Gig Workers’ Bill: Unions demand tweaks in representation on board, funding pattern

Joint Committee of Trade Unions and United Food Delivery Partners’ Union have submitted a memorandum

Published - July 09, 2024 10:02 pm IST - Bengaluru

The proposed Karnataka Platform-based Gig Workers (Social Security and Welfare) Bill, 2024, has five IAS officers, two workers’ representatives, two representatives from the aggregators, and one member from the civil society to be nominated by the government

The proposed Karnataka Platform-based Gig Workers (Social Security and Welfare) Bill, 2024, has five IAS officers, two workers’ representatives, two representatives from the aggregators, and one member from the civil society to be nominated by the government | Photo Credit: File photo

Suggesting changes to the proposed Gig Workers Bill, likely to be introduced in the ensuing legislature session, trade unions in Karnataka have sought equal representation on the Gig Workers Welfare Board “in the true spirit and letter of tripartism”. While the mode of raising funds for the welfare of gig workers is yet to be worked out, unions have sought not less than 1% and not more than 3% fee to be collected from every transaction to be paid by the consumer.

The composition of the board should be split equally among representatives of workers, aggregators, and the government, and that the proposed composition is lopsided in favour of the government, said a memorandum submitted to the Labour Department by the Joint Committee of Trade Unions (JCTU), an umbrella for eight trade unions, and the United Food Delivery Partners’ Unionon Tuesday.

For all stakeholders

The proposed Karnataka Platform-based Gig Workers (Social Security and Welfare) Bill, 2024, has five IAS officers, two workers’ representatives, two representatives from the aggregators, and one member from the civil society to be nominated by the government. “The civil society member to be nominated by the government again skews the board against worker representation,” said the unions. The memorandum pointed out at the Karnataka Building and Other Construction Workers Welfare Board where there is equal representation to all the three stakeholders.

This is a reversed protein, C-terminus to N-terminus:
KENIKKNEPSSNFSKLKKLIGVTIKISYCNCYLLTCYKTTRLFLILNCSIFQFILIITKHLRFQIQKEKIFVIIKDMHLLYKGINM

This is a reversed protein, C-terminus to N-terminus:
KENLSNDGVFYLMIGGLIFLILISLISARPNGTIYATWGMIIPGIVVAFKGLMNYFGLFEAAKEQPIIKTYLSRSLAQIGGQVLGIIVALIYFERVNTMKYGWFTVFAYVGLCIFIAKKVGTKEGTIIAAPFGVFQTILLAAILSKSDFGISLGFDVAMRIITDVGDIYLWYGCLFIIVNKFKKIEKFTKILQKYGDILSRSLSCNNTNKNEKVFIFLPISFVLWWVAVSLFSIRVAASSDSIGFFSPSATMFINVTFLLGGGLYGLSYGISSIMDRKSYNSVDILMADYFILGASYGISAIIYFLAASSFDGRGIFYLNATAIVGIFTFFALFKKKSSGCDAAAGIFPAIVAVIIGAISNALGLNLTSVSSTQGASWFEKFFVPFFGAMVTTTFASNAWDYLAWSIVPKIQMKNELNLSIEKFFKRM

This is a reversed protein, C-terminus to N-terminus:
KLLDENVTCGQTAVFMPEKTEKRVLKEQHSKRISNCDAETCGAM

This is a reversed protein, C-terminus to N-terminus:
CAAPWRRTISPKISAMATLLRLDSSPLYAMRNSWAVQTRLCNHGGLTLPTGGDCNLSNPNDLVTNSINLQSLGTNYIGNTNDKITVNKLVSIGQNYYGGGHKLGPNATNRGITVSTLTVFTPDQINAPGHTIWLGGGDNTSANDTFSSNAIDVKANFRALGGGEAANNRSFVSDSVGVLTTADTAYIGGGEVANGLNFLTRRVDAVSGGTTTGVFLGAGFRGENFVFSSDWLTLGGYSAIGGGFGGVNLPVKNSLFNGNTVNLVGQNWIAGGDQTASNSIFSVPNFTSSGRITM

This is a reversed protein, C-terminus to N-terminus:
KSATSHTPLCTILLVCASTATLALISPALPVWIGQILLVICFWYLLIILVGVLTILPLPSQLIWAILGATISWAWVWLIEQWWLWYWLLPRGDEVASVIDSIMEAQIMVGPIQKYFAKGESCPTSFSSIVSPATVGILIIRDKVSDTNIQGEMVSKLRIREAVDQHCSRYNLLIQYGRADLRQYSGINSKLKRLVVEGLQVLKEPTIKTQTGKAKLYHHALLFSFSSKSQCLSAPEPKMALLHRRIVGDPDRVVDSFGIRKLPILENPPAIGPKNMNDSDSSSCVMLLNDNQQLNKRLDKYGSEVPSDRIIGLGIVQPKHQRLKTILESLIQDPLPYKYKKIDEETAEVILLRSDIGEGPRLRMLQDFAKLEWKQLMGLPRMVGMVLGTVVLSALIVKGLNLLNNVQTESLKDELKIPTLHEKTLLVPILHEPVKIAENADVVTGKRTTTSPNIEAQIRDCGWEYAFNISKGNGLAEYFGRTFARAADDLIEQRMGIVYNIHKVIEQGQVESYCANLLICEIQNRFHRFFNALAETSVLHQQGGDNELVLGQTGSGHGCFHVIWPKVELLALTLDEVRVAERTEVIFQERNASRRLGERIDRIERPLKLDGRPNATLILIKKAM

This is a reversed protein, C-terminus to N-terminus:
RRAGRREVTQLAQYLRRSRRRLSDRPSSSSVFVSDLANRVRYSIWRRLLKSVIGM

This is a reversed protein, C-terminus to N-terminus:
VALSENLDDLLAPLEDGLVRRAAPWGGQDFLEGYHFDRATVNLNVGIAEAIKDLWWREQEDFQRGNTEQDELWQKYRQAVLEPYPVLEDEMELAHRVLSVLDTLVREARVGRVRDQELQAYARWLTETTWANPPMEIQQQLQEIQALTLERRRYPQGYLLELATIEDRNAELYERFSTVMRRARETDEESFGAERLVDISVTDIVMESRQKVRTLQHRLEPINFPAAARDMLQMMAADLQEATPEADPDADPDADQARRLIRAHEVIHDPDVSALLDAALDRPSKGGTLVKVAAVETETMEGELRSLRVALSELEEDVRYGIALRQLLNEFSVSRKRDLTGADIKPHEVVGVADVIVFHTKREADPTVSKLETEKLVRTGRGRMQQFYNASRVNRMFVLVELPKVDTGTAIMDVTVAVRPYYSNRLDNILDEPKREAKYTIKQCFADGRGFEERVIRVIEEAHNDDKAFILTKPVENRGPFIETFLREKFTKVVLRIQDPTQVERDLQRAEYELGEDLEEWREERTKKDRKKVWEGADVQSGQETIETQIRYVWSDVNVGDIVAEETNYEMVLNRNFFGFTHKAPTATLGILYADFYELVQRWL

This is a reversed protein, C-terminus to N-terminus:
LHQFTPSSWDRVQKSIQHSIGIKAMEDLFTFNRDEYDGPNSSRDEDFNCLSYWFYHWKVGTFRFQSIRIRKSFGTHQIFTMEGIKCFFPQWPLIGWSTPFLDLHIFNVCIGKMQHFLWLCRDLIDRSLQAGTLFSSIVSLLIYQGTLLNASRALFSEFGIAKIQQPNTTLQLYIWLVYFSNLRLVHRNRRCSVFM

To ensure that the meetings of the board can be convened by the demand of members, the unions have said the board meetings should be convened upon a written request of one-fourth of the members instead of a written request of six members. “Otherwise, with the current composition, it may not be possible for the trade unions to force a meeting to be convened. We have also sought the meeting to be convened once in three months instead of the proposed six months. A recurring problem in the welfare board system is that executive decisions are taken by bypassing the board and ratification is done post facto. Therefore it is important for the board to have more powers, equal representation of stakeholders, and meet regularly,” a trade union source said.

Include other provisions

To ensure the rights of the gig workers are protected, trade unions have urged the government to include provisions of the Workmen’s Compensation Act, 1923; Industrial Disputes Act, 1947; Minimum Wages Act, 1948; Maternity Benefit Act, 1961; Payment of Bonus Act, 1965, and Payment of Gratuity Act, 1972. They have also suggested changes in the registration of gig workers from the proposed 60 days to 15 days to quickly facilitate onboarding of gig workers as they are vulnerable to various occupational hazards such as poor working conditions, vehicular traffic, and inclement weather. Even the aggregator should be given 30 days time instead of 60 to register with the board, the memorandum said.

Urging the government to formulate sector-specific guidelines for the contract, the JCTU has said the contracts formulated by the aggregators should be placed before the board for prior approval and the government may review the contract templates sent by aggregators on the request of gig workers’ representatives in the board to ensure fair contracts for platform-based gig works.

On the issue of termination, the unions have said that while the Bill provides for terminating a worker with proper reasons given in writing and with prior notice of 14 days, they have said that the termination procedure should be based on the principles of natural justice. Gig workers should be provided a reasonable working condition with eight hours of work per day and any additional time should be compensated with overtime wages.

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